Big Blue Whale
2705 N Hwy 66
“Zippy the Pinhead” location
Built by Hugh Davis in the 70s as a surprise (?!) anniversary gift for his wife Zelda, who collected whale figurines. It is one of the best known landmarks on Route 66. The big whale speaks to a simpler time, when a swimming hole didn’t need all kinds of fancy wave machines and gadgetry. Thanks to a recent paint job, it’s not so much “a whiter shade of whale” anymore.
Originally called Nature’s Acres, Mr. Davis continued to add to the roadside attraction until it eventually included The Fun and Swim Blue Whale and the A.R.K. (Animal Reptile Kingdom). The attraction also featured Hugh’s brother-in-law, Indian Chief Wolf Robe Hunt, a full blooded Acoma Indian, who was famous, in his own right, for his Indian paintings and as a highly skilled silversmith. Chief Wolf-Robe Hunt once ran the Arrowood Trading post across the highway from the Blue Whale attraction.
By 1988, the Davises were not able to continue managing the attraction, so they closed it to the public. In January 1990 Mr. Davis died followed by his wife Zelta in 2001. The park soon fell into disrepair, crumbling from neglect and weather. However, after a decade the people of Catoosa and employees of the Hampton Inn launched a fund-raising and volunteer effort to restore the Route 66 landmark. The Blue Whale was restored and repainted to its original brilliant blue. The adjacent picnic area has also been restored.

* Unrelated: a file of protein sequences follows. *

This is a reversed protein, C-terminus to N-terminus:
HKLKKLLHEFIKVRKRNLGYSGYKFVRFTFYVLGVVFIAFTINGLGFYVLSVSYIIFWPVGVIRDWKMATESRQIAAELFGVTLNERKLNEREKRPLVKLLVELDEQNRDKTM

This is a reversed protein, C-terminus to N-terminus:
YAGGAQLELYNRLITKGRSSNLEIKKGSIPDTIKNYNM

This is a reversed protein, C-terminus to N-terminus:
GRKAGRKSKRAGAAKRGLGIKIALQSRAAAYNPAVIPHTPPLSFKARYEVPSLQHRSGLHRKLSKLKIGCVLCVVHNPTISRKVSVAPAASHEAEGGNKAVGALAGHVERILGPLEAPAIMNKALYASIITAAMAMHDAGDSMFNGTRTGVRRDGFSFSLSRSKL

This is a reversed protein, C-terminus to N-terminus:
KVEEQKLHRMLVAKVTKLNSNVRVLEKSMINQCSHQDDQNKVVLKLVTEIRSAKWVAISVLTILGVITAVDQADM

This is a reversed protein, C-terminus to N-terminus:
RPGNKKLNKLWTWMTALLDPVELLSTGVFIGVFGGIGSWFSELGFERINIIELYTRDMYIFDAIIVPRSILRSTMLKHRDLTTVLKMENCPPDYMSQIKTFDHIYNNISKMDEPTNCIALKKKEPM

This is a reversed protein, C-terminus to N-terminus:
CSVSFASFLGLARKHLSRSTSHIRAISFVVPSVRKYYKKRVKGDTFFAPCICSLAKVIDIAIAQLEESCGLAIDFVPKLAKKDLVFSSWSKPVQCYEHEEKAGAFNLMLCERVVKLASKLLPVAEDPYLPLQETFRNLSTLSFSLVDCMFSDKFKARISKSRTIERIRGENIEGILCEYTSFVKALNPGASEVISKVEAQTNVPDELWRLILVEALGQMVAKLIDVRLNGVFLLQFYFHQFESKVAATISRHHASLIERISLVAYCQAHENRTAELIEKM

This was a stop on the 2002 Route 66 Caravan, a 66-day road trip led by preservationist and historian, Jim Conkle. He lead the The Route 66 Caravan from “pier to pier,” Santa Monica to Chicago to raise the awareness of Route 66 and the need to preserve it. He posted more than 50 Hampton “Save a Landmark” signs along the route.
Also designated Hampton “Save A Landmark” site. And a “Zippy the Pinhead” comic strip location – “A Metaphor For Something”
(some info excerpted from Wikipedia)